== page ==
Hillary Rodham Clinton became the 67th US secretary of state after decades in public service as an advocate, attorney, first lady, and senator from New York. As first lady, she led bipartisan efforts on adoption and foster care, teen pregnancy, and health care for children, and traveled the world as an advocate for human rights and democracy. As senator, she worked to rebuild New York after 9/11, address lasting health concerns of first responders, create economic opportunity, and improve health care for service members and veterans. Clinton was born in Chicago, Illinois, and graduated from Wellesley College and Yale Law School. She is married to former President Bill Clinton.
Michael Abramowitz is director of the Museum’s Committee on Conscience, which leads the institution’s genocide prevention efforts. Previously he worked as a reporter and national editor for the Washington Post. Between 2006 and 2009, he was White House correspondent for the newspaper, covering a variety of subjects, including the Iraq and Afghanistan wars and the crisis in Darfur.
Wolf Blitzer is CNN’s lead political anchor and anchor of The Situation Room with Wolf Blitzer. Known for his in-depth reporting on international news, he has been with the network for more than 20 years. Most recently, he traveled to NATO headquarters in Brussels for an exclusive joint interview with Secretary of State Hillary Rodham Clinton and Secretary of Defense Leon Panetta. He earned a bachelor’s degree from the State University of New York at Buffalo and a master’s degree in international relations from the Johns Hopkins University School of Advanced International Studies in Washington, DC.
Sara J. Bloomfield has led the Museum as director for more than a decade, working to build a global institution that teaches the history and lessons of the Holocaust to audiences worldwide. An adviser to museums around the world, she is a member of the International Auschwitz Council and serves on the board of the International Council of Museums/USA. Recently awarded the Officer's Cross of the Order of Merit of the Republic of Poland, she is also the recipient of three honorary doctorates. She joined the planning staff of the Museum in 1986 when it was a project in development and served in a variety of roles before becoming director in 1999.
Arwa Damon is a CNN correspondent, covering the uprisings in Egypt, Bahrain, Libya, and Syria in 2011 and a member of the team that won a Peabody Award for its coverage of the Arab Spring. She currently focuses on Syria, and her story on secret clinics in Damascus has been nominated for an Emmy Award. For seven years she covered Iraq for the network and has also been based in southeast Asia. She graduated with honors from Skidmore College in New York. Born in Boston, Massachusetts, she spent most of her childhood in Morocco and Turkey and is fluent in Arabic, French, and Turkish.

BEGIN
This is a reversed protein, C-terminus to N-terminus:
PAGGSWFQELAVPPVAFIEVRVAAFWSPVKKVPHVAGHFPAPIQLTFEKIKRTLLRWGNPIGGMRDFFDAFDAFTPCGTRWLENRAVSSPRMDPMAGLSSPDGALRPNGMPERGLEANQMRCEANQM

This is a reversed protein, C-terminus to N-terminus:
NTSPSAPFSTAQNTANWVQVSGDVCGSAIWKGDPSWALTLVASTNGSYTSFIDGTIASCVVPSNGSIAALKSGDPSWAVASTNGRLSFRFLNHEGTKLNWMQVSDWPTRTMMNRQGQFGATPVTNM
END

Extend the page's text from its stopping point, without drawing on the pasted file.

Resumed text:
Christopher A. Kojm became chairman of the National Intelligence Council in July 2009. Previously he was a professor of practice at The George Washington University’s Elliott School of International Affairs (2007–2009) and a visiting professor at Princeton University’s Woodrow Wilson School of Public and International Affairs (2004–2007). He served in 2003–2004 as deputy director of the 9/11 Commission, in 2004–2005 as president of the 9/11 Public Discourse Project, and in 2006 as senior adviser to the Iraq Study Group. From 1998 to 2003 he was deputy assistant secretary in the State Department’s Intelligence and Research Bureau, and from 1984 to 1998 he was a staffer on the House Foreign Affairs Committee under US Representative Lee H. Hamilton.
James M. Lindsay is senior vice president, director of studies, and Maurice R. Greenberg chair at the Council on Foreign Relations, where he oversees the work of the more than six dozen fellows in its David Rockefeller Studies Program. A leading authority on the American foreign policymaking process, he was the inaugural director of the Robert S. Strauss Center for International Security and Law at the University of Texas at Austin from 2006 to 2009. He has also served in the foreign policy studies program at the Brookings Institution and taught political science at the University of Iowa. During 1996–97 he was director for global issues and multilateral affairs on the National Security Council. His book with Ivo H. Daalder, America Unbound: The Bush Revolution in Foreign Policy, was awarded the 2003 Lionel Gelber Award.
Strive Masiyiwa first came to international prominence when he fought a landmark constitutional legal battle in Zimbabwe that led to the removal of the monopoly of the state in telecommunications. The case is regarded as one of the key milestones in opening the African telecommunications sector to private capital. Masiyiwa is the founder and chairman of South Africa–based Econet Wireless, a global telecommunications group with operations, investments, and offices in more than 18 countries in Africa and beyond. Active in several nonprofit organizations and a member of the Museum’s Committee on Conscience, he lives with his family in Johannesburg, South Africa.